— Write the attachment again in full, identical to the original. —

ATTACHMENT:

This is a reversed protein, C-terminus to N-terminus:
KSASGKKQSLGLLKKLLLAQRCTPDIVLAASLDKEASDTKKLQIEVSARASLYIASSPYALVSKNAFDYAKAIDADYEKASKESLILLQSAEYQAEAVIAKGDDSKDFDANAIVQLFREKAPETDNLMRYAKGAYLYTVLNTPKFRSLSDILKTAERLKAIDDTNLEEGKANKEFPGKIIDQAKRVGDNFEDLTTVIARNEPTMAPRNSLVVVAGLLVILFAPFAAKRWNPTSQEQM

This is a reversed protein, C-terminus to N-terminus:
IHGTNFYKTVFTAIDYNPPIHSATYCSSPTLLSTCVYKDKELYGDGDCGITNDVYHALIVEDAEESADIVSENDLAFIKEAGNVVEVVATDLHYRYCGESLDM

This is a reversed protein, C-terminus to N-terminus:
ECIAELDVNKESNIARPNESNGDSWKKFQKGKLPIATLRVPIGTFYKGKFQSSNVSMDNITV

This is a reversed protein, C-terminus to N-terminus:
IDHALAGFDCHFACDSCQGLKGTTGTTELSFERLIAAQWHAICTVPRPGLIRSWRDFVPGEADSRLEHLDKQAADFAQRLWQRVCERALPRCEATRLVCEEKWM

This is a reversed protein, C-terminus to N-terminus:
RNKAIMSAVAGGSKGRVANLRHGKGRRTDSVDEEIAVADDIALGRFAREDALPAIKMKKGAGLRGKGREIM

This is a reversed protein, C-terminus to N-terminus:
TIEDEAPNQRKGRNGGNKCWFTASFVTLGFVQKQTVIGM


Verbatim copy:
This is a reversed protein, C-terminus to N-terminus:
KSASGKKQSLGLLKKLLLAQRCTPDIVLAASLDKEASDTKKLQIEVSARASLYIASSPYALVSKNAFDYAKAIDADYEKASKESLILLQSAEYQAEAVIAKGDDSKDFDANAIVQLFREKAPETDNLMRYAKGAYLYTVLNTPKFRSLSDILKTAERLKAIDDTNLEEGKANKEFPGKIIDQAKRVGDNFEDLTTVIARNEPTMAPRNSLVVVAGLLVILFAPFAAKRWNPTSQEQM

This is a reversed protein, C-terminus to N-terminus:
IHGTNFYKTVFTAIDYNPPIHSATYCSSPTLLSTCVYKDKELYGDGDCGITNDVYHALIVEDAEESADIVSENDLAFIKEAGNVVEVVATDLHYRYCGESLDM

This is a reversed protein, C-terminus to N-terminus:
ECIAELDVNKESNIARPNESNGDSWKKFQKGKLPIATLRVPIGTFYKGKFQSSNVSMDNITV

This is a reversed protein, C-terminus to N-terminus:
IDHALAGFDCHFACDSCQGLKGTTGTTELSFERLIAAQWHAICTVPRPGLIRSWRDFVPGEADSRLEHLDKQAADFAQRLWQRVCERALPRCEATRLVCEEKWM

This is a reversed protein, C-terminus to N-terminus:
RNKAIMSAVAGGSKGRVANLRHGKGRRTDSVDEEIAVADDIALGRFAREDALPAIKMKKGAGLRGKGREIM

This is a reversed protein, C-terminus to N-terminus:
TIEDEAPNQRKGRNGGNKCWFTASFVTLGFVQKQTVIGM